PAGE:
ATTY GEN. RENO: We would look at it and make a determination, since I'm the one that selected him. And I would discuss with the deputy the issue of recusal and make a determination as to who should make the contact.

Q Attorney General Reno, excuse me, if I might return the subject to Microsoft. On April 28th, when the government --

when the Antitrust Division first proposed the breakup of Microsoft, we asked Assistant Attorney General Klein if in fact the U.S. government was one of the mainstays of the Microsoft monopoly because you know, the FBI has 24,000 PCs and the Antitrust Division has 11,000 PCS, the INS has -- oh, what is it? -- 23,000 PCs, and they all run on Microsoft Windows.

And he said well, that's a matter of procurement. He couldn't answer that.

And so we're wondering if we could take it to the top with you.

Do you think it's likely in the future that the U.S. government will be procuring other types of operating systems apart from Microsoft?

ATTY GEN. RENO: What we want to do, just aside from the Microsoft case, so let me answer your question generally, is in procurement buy the best equipment possible at the lowest price possible to benefit the American taxpayers. We think we can do that more effectively if we have greater competition.

Q Ms. Reno, back to TWA 800 just for a moment. Sitting here now, do you have any doubts at all about the conclusions of the government that there was no criminal activity involved in that crash?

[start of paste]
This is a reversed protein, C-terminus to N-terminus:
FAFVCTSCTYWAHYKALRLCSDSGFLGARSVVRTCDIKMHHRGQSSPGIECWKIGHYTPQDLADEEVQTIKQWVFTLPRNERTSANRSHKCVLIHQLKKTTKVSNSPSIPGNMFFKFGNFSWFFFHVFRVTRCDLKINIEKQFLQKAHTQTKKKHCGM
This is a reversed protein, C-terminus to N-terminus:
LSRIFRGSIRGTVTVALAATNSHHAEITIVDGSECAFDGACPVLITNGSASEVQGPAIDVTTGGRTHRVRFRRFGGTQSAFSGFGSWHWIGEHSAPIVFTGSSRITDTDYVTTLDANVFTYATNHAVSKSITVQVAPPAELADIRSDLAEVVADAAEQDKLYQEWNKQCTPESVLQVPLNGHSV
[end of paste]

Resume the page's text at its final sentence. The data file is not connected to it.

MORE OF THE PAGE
ATTY GEN. RENO: As sure as I can be about anything. But you always look for additional leads or other circumstances.

But I have no reason to question it at this time.

Q Ms. Reno, if I can sneak one more in, isn't the government's purchase of machines operating with Windows software tacit admission that at least for the moment, this is the lowest cost and best system for government use? I mean, aren't you tacitly endorsing Microsoft?

ATTY GEN. RENO: Under -- I don't want to get into a discussion of the Microsoft case because I think that should be litigated in court. But let's go to another case.

I don't think that you endorse something by purchasing it, if that's the only game in town.

Q There are alternative operating systems.

ATTY. GEN. RENO: If that's the only game in town in terms of an effective machine, low price, the lowest price available.

I'll ask Myron to give you whatever you need in terms of procurement policy.

But the whole thrust of the anti-trust effort is to create competition, good competition, vigorous competition. America was not made the industrial giant of the world by the robber barons alone. It was made the industrial giant of the world by competition, by encouraging new developments, by encouraging young entrepreneurs to break into the market.

It's the best system I've seen so far.

Q Thank you.

ATTY. GEN. RENO: Thank you.

Q Ms. Reno --

ATTY. GEN. RENO: Yeeesss? (Laughter.)

Q Would you have -- there has been another tragic shooting in a school close to your home in Florida, and I wondered if you had any comment with regard to how you felt about that and what it might mean?

ATTY. GEN. RENO: I think it's very important that we not jump to conclusions, because each one of these tragedies probably has a different origin, different, sometimes subtle, differences and causes. But what I see are young people and children crying out for supervision, for attention, for guidance, for all that it takes to grow up in a complex society with so many different pressures on you. And I think we've got to renew our efforts in that regard.

Thank you.